Reviewed by Colin Jacobson (July 11, 2017)
When a movie’s trailer claims it comes from a “visionary” filmmaker, that sets up big shoes for the film to fill. This led me to see if 2017’s Buster’s Mal Heart managed to provide something worthwhile that would stand out from the pack.
Set in the 1990s, a married father named Jonah (Rami Malek) works the night shift at a hotel. One day he meets Brown (DJ Qualls), a drifter who focuses on conspiracy theories.
Brown tells Jonah of an impending calamity called “The Inversion” – one tied to Y2K - and this sets Jonah down a different path. He retreats from his family and society to become an isolated “mountain man” known as “Buster”, all while he copes with his change in fortunes and his fears of the future.
While I always like to hear audio commentaries for movies, I crave these discussions for some films more than others. Heart offers an effort that really could’ve used a commentary.
I say this not because the movie confused me – I say this because I’d love to know how much US politics impacted it. Given that Heart debuted at festivals in the fall of 2016, it exists on the cusp of “Trump’s America”, so it could’ve been created during to his rise through the Republican ranks or it could predate those events.
Although the story takes place in 1999, I find it difficult to view Jonah/Buster as anything other than a representative of the stereotypical angry/disaffected Trump supporter. Granted, the movie paints him in a more complex way than this comment implies, but he still feels like a representative of the Trump “movement”.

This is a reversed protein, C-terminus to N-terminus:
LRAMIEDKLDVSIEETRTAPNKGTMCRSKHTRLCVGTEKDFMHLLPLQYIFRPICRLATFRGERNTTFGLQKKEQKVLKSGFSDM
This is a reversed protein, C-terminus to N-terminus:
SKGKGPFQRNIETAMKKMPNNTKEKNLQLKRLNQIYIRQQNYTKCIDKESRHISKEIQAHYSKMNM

Whatever that case may be, Heart creates an intriguing take on its subject, albeit one that wears its influences on its sleeve. We can easily see a strong connection to Donnie Darko, and I get a clear The Shining vibe as well. Throw in the obvious Biblical allusions related to Jonah’s name and the film often flaunts its inspirations.
These threaten to become a little too dominant, but Heart still makes its own name for itself, and a non-linear narrative helps. We visit Jonah/Buster at various points of his life without the usual straight-ahead orientation, and this works well.
The plot pursuit never suffers from confusion, and the film manages to spell out the different areas in a concise, involving manner. Heart does come with a few oddly trite story choices but it still mostly stays on the right side of the ledger.
An excellent lead performance from Malek also benefits the film. He takes us through Jonah’s descent into semi-madness without obvious affections, so he manages to form a convincing personality who feels believable. Malek becomes arguably the best thing about the movie.
Does Heart make me view its creator as “visionary”? No, but it still manages to offer a pretty intriguing tale. Even with some flaws, it mostly achieves its goals.